June, 21

Office of Justice Programs Announces the Children’s Justice Project to Identify Children’s Remains

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Office of Justice Programs Announces the Children’s Justice Project to Identify Children’s Remains

Washington, D.C. – On May 22, the Office of Justice Programs’ Office of Juvenile Justice and Delinquency Prevention (OJJDP) announced the launch of the “Children’s Justice Project,” to accelerate the identification of children and youth who have been found deceased but have not yet been identified. According to the National Institute of Justice’s National Missing and Unidentified Persons System, an estimated 1,000 cases of unidentified children remain unresolved across the country.

The National Center for Missing and Exploited Children (NCMEC) will commit about $2 million of its OJJDP funding to bolster efforts to identify as many of these children and youth as possible through the Children’s Justice Project. OJJDP will coordinate with NCMEC and state and local law enforcement, and partner with its colleagues across the Department of Justice on this effort.

NCMEC has a successful track record of providing forensic expertise and on-site technical assistance to families, law enforcement agencies, child-serving professionals, and non-governmental organizations involved in cases of child abduction and exploitation.

OJJDP Administrator Liz Ryan announced the new project at the 41st annual National Missing Children’s Day commemoration. “It is fitting that OJJDP and NCMEC are collaborating to launch a new project this year, during NCMEC’s 40th anniversary and our 50th [anniversary],” said Administrator Ryan. “Currently, there are more than 1,000 children whose remains have been found but have not been identified. We want to help name them and return them to their families, communities, and loved ones.”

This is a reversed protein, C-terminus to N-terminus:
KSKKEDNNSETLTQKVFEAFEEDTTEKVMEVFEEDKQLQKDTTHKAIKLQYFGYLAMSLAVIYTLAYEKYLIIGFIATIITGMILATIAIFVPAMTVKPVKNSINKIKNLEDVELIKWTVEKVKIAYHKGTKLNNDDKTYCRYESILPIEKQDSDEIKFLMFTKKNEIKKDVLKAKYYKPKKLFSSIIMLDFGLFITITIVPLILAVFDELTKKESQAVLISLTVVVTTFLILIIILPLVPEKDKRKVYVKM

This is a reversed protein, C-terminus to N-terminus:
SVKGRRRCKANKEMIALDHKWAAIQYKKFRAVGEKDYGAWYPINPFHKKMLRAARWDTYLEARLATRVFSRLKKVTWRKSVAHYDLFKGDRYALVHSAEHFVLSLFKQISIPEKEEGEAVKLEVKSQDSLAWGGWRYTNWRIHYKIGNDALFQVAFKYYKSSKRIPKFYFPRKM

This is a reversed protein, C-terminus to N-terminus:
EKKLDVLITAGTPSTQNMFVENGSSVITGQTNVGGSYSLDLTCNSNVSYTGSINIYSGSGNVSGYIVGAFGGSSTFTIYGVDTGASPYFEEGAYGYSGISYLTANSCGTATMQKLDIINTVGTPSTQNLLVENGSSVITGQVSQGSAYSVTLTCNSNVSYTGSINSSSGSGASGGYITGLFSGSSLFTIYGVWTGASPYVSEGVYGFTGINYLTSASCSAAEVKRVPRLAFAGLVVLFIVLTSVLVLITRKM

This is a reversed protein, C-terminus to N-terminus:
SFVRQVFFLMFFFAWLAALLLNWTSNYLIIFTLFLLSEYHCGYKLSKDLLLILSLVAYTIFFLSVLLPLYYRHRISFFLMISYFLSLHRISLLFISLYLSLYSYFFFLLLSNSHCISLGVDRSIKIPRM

About the Office of Justice Programs

The Office of Justice Programs provides federal leadership, grants, training, technical assistance, and other resources to improve the nation’s capacity to prevent and reduce crime; advance equity and fairness in the administration of justice; assist victims; and uphold the rule of law. More information about OJP and its program offices – the Bureau of Justice Assistance, Bureau of Justice Statistics, National Institute of Justice, Office of Juvenile Justice and Delinquency Prevention, Office for Victims of Crime and SMART Office – can be found at

About the Office of Juvenile Justice and Delinquency Prevention

The Office of Juvenile Justice and Delinquency Prevention (OJJDP) is celebrating the 50th anniversary of the Juvenile Justice and Delinquency Prevention Act. Signed into law on September 7, 1974, the Act established OJJDP to support local and state efforts to prevent delinquency and improve juvenile justice systems. Through its divisions, OJJDP sponsors research, program, and training initiatives; develops priorities and goals and sets policies to guide federal juvenile justice issues; disseminates information about juvenile justice issues; and awards funds to states to support local programming.


CONTACT: OJP Media at [email protected]

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